What's the difference between 9% and 400% and 5000%? Unfortunately, the easy answer is that two of those percentages get you on the front page of mainstream news, and a whole lot of Twitter abuse, and the other gets you adulation and admiration from the 'moderates' in the industry.
But who decided that Brent Saunders' 9% rises per year (I'm guessing that's what 'single digit' means...) is OK and Martin Shkreli's 4000% isn't? We didn't discuss it. We did have a lot of people hoping that the spotlight wouldn't turn to them during all of the recent noise. But, that spotlight is getting bigger (whichever President the US may have, come November, they're bringing big torches). Shkreli may be hard to like, but he's not all wrong: he makes the point that when a certain German large pharma company realised what he was planning to do with the drug he wanted to buy at Retrophin, they stopped the sale. And then immediately increased the price themselves by 400%... And, if we're not more ethical than he is, we have a problem.
With a distinct sense of unease that we seem to generate our positions and our defences on the fly when we hit the front page, I started (25 years too late, to my shame) to look for our industry's Code of Ethics. And, it turns out, there is none. Of course there are Codes that touch on what we do: medical ethics, bioethics, etc., that are deeply rich disciplines and that we import to guide behaviour in studies (for example on adaptive trial design). We have legal frameworks so we can self-police before anyone puts us in jail. But a Code, the Code? Nope...
And I struggle when I see bodies like PhRMA, BIO, ABPI, EFPIA et al holding a 'defend at all costs' approach (unpleasantly akin to the NRA), in case anyone upset our 'innovation'. Well, I'm sorry, but our 'innovation', in good years, amounts to some 40-50 new products, and we're charging the world for the 50,000 that it took us to get there, with a plan only to increase that number.
So, I've had enough. When I received a lifetime achievement award at PharmaVOICE100 last week, I wanted to review what I'd done, and hadn't done, with that 'lifetime'. I had already polled quite a few folks to see what they thought about this idea: let's develop a Code of Ethics for the industry. Every single person agrees we should have one. They had questions, of course. Their questions fell into these themes:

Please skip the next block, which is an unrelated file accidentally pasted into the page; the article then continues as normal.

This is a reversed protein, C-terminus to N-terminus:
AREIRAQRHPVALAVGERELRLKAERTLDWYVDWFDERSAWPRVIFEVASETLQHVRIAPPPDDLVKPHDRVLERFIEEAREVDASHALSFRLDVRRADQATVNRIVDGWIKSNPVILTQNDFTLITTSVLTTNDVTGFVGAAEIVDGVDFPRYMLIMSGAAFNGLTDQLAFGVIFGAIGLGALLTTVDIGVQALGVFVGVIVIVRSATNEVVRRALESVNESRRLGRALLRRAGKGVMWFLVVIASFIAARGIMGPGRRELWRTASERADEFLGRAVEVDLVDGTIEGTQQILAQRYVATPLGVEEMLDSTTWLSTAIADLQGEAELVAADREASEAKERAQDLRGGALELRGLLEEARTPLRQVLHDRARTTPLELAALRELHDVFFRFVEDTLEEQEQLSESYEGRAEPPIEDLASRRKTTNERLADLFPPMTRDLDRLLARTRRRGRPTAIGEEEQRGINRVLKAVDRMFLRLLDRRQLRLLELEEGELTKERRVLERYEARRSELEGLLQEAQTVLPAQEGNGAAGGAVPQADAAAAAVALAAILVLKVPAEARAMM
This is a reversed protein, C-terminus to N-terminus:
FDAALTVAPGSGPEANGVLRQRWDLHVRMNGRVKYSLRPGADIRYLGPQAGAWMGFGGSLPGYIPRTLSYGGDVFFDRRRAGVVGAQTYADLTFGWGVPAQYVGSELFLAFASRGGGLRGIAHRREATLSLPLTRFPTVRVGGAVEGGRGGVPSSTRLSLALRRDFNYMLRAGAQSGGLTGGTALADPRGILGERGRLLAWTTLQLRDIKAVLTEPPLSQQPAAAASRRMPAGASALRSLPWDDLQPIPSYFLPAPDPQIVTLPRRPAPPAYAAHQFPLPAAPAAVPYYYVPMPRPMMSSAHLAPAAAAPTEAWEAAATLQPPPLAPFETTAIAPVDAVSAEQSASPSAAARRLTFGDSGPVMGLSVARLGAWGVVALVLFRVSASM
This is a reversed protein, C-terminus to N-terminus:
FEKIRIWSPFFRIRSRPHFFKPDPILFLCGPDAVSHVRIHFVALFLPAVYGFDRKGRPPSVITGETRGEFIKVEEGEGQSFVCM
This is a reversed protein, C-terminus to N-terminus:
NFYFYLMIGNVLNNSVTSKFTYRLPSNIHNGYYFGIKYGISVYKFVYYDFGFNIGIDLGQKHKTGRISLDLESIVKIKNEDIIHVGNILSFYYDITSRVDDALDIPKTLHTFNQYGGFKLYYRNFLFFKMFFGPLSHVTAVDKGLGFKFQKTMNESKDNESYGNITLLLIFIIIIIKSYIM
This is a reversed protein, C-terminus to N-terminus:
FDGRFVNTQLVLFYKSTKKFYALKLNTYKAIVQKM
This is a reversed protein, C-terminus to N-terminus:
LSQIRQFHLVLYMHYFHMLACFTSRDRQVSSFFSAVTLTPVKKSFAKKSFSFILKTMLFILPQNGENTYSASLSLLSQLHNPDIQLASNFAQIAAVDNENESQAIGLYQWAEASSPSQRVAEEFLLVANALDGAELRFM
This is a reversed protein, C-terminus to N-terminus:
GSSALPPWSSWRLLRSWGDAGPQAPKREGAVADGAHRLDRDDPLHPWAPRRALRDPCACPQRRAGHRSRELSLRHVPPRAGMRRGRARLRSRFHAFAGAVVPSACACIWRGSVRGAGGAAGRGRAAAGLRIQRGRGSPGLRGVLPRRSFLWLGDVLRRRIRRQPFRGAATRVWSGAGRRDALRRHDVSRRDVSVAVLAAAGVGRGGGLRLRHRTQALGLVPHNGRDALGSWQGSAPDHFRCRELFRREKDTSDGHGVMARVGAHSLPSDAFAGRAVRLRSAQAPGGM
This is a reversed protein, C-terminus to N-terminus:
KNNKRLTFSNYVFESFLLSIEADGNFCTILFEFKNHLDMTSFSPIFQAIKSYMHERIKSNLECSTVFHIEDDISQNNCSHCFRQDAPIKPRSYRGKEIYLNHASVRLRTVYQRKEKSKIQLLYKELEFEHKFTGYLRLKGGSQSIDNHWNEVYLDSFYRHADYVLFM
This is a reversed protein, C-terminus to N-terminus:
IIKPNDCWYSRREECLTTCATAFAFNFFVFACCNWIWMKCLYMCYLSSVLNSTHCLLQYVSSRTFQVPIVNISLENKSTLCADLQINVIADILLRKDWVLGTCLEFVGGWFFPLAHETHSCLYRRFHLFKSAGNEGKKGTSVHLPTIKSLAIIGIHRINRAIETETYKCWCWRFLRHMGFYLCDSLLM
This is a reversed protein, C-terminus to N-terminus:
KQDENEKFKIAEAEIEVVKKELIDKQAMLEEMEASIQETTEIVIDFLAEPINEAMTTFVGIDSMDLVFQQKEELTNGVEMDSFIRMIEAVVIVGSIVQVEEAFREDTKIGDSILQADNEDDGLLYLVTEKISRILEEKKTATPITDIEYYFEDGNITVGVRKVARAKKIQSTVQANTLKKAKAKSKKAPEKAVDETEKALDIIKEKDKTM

- Don't we have one already?(In a shocked voice.) No, we don't.
- Won't it get co-opted by the industry groups? No, it won't. I am going to invite them to participate, and hopefully align to, but it won't be theirs. It will be ours. Same with the companies.
- Can I help? Yes.
- What will it cover? Well, to start, there's pricing and price rises. There is trial inclusion/ exclusion, trial designs, data transparency, promotion, developing world access, IP, generic competition, and a hundred other areas that I can already think of.
- Won't this seem negative? I don't think so. I want to be proud to work for pharma. I want to know that we have decided as an industry that some of what we do is OK, and some of it isn't. And then stand behind that view when it is both inconvenient and when it is convenient. (Oh, and by the way, if we think that anyone thinks what we're currently doing seems positive, they're not watching...)
- What makes you think you're the right person to do this? I am very sure I am not (I have no training in ethics, despite reading a lot in that space). But I am the person who is going to start it.
- How are you going to do it? I am not sure yet. This isn't an IDEA Pharma initiative - bless them, they've enough on! So, I am inviting support, offers of research, and mass participation from everyone. I don't have the answers - I don't expect any one of us does.
- When will there be a Code? I hope, by this time next year, we'll have a draft. I don't expect that to be the final draft, but I do hope, every year, we have a Code that is not 'in progress' but a working document for us to stand behind.
- What will it look like? I don't know yet, but I do know that we should have simple headline principles (maybe 10-12 main points) and supporting chapters.
We all want to feel proud to work for pharma. And I bet each and every one of you is sick of being concerned about mentioning that you do work for pharma, in polite dinner party conversation. We have no defence. Yet, I have never met anyone (on the R&D side, particularly) who didn't come to work to make great medicines, and a reasonable profit. We need the world to know that we have debated, and discussed what we do, and that we believe we have an ethical position.
We will have a Code of Ethics.
If you'd like to help me figure out our first (or our second) steps, email me or message me via LinkedIn. Are you in?